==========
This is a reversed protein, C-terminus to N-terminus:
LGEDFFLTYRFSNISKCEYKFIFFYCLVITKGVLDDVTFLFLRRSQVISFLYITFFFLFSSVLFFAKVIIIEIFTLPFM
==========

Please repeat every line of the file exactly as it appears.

This is a reversed protein, C-terminus to N-terminus:
LGEDFFLTYRFSNISKCEYKFIFFYCLVITKGVLDDVTFLFLRRSQVISFLYITFFFLFSSVLFFAKVIIIEIFTLPFM